Dow Chemical Co. said Monday it will slash 5,000 full-time jobs — about 11 percent of its total work force — close 20 plants and sell several businesses to control costs amid the economic recession.
The company, one of the largest chemical makers in the world, expects the moves to save about $700 million per year by 2010. Dow also will temporarily idle 180 plants and prune 6,000 contractors from its payroll.
"We are accelerating the implementation of these measures as the current world economy has deteriorated sharply, and we must adjust ourselves to the severity of this downturn," Chief Executive and Chairman Andrew N. Liveris said in a statement.
Last month, Dow Chemical had said it would review all options to reduce costs and eliminate or defer capital spending. "We are going to take necessary, bold and proactive measures to manage our transformation through these extremely challenging times," Liveris said at the time.
The company said it will take a fourth-quarter charge of $700 million, or 50 cents to 60 cents per share, to cover $350 million in severance payments and $350 million worth of plant shutdown costs.
But the company denied it will suspend dividend payments as a way to conserve cash. In a conference call Monday, Liveris said Dow has paid a dividend each quarter for nearly 100 years, and has no plans to stop that trend.
"We will not break that string...not on my watch," he said.
The Midland, Mich.-based company expects "the new Dow" to be comprised of three units: joint ventures; performance products; and health and agriculture, advanced materials and other market-facing businesses.
The reorganization comes just days after the company closed on its K-Dow Petrochemicals joint venture with a company controlled by the Kuwait government. The K-Dow venture, which both companies estimate will be worth about $17.4 billion, is slated to open by Jan. 1 and will market plastics and other related products. Dow and Kuwait's Petrochemical Industries Co. hope the venture will help them capture a larger share of the global chemicals market and boost profitability.
Dow also is slated to close on its $15.3 billion buyout of Rohm & Haas Co. early next year, a deal it hopes will help it grow into the high-margin specialty chemicals market. The company expects that deal to results in about $800 million in savings over time.
The joint venture and Rohm & Haas deal come as the global credit markets have all but ground to a halt, leading some to question the validity of high-priced deals amid the economic turmoil.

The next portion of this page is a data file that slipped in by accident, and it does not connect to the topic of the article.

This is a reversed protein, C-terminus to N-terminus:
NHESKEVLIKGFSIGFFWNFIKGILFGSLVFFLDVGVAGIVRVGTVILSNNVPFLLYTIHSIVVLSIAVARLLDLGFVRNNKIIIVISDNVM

Dow Chemical's latest actions follow those of rival DuPont, who last week said it would cut 2,500 jobs and warned it won't turn a profit in the fourth quarter due to a severe slowdown in the automotive and construction markets.
Wilmington, Del.-based DuPont also is releasing 4,000 contractors by the end of this year, with additional contractor reductions expected in 2009, and will implement work schedule reductions and redeploy more than 400 employees on projects to reduce working capital and operating costs.
DuPont, one of the world's largest chemicals makers, is stopping all discretionary spending, slowing or halting noncritical projects, and temporarily idling more than 100 manufacturing units. The year-long restructuring plan will affect about 4,200 employees, or roughly 7 percent of DuPont's work force.
Meanwhile, 3M said Monday it cut nearly 1,800 positions in the fourth quarter, mainly in the U.S., Western Europe and Japan. The cuts are expected to save $170 million in 2009, and are in addition to the 1,000 jobs eliminated in the third quarter ended Sept. 30.
Companies have been slashing thousands of jobs amid one of the deepest economic slowdowns in decades. On Friday, the Labor Department reported that U.S. employers shed 533,000 jobs in November alone, the largest monthly job loss figure in 34 years.
3M Co., which makes everything from Post-It Notes to Scotch Tape, lowered its 2008 earnings outlook and forecast 2009 profit below Wall Street expectations, citing slowing revenue in the weakening economy.
The Maplewood, Minn.-based manufacturer now expects earnings per share for 2008 will range between $5.10 and $5.15, down sharply from its previous estimate of $5.40 to $5.48 and well below Wall Street's $5.43 average forecast, accordint to analysts surveyed by Thomson Reuters.
3M expects 2009 earnings per share between $4.50 and $4.95, also widely missing analysts's average estimate of $5.31 per share.